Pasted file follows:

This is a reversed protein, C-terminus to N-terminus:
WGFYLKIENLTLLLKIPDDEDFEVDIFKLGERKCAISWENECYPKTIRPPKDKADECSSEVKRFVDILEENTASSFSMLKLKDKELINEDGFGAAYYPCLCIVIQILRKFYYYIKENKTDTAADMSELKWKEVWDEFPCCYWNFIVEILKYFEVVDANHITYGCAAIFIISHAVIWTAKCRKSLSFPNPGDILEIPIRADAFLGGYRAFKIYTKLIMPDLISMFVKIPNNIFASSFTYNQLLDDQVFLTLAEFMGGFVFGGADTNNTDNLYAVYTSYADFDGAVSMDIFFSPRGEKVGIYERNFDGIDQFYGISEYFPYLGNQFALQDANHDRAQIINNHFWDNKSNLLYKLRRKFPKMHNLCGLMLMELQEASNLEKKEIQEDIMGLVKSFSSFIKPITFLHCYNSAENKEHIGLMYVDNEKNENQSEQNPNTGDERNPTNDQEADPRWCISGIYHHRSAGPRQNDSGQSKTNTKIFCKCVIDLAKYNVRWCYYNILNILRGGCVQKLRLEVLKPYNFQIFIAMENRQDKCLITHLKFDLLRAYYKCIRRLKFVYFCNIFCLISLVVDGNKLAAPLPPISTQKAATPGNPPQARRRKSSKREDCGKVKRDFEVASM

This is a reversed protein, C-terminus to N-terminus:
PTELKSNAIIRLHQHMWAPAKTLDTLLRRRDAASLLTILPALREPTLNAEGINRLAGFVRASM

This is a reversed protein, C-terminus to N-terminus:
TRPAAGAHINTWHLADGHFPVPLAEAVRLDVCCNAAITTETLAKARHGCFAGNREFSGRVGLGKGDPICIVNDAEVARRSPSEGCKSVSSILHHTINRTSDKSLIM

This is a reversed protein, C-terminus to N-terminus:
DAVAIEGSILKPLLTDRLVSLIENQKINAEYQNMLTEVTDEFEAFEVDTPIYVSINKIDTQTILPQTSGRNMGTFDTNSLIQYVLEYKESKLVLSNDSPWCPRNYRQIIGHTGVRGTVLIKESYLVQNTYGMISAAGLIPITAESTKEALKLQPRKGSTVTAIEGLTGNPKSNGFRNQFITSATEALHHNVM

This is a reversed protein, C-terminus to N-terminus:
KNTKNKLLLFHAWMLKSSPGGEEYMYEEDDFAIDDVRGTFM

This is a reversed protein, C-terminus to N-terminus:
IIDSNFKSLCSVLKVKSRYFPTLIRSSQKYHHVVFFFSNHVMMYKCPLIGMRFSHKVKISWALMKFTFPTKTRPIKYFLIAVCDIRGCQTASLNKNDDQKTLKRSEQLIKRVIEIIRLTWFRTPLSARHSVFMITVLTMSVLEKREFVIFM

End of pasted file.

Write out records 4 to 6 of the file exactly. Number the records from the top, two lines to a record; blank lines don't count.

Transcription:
This is a reversed protein, C-terminus to N-terminus:
DAVAIEGSILKPLLTDRLVSLIENQKINAEYQNMLTEVTDEFEAFEVDTPIYVSINKIDTQTILPQTSGRNMGTFDTNSLIQYVLEYKESKLVLSNDSPWCPRNYRQIIGHTGVRGTVLIKESYLVQNTYGMISAAGLIPITAESTKEALKLQPRKGSTVTAIEGLTGNPKSNGFRNQFITSATEALHHNVM

This is a reversed protein, C-terminus to N-terminus:
KNTKNKLLLFHAWMLKSSPGGEEYMYEEDDFAIDDVRGTFM

This is a reversed protein, C-terminus to N-terminus:
IIDSNFKSLCSVLKVKSRYFPTLIRSSQKYHHVVFFFSNHVMMYKCPLIGMRFSHKVKISWALMKFTFPTKTRPIKYFLIAVCDIRGCQTASLNKNDDQKTLKRSEQLIKRVIEIIRLTWFRTPLSARHSVFMITVLTMSVLEKREFVIFM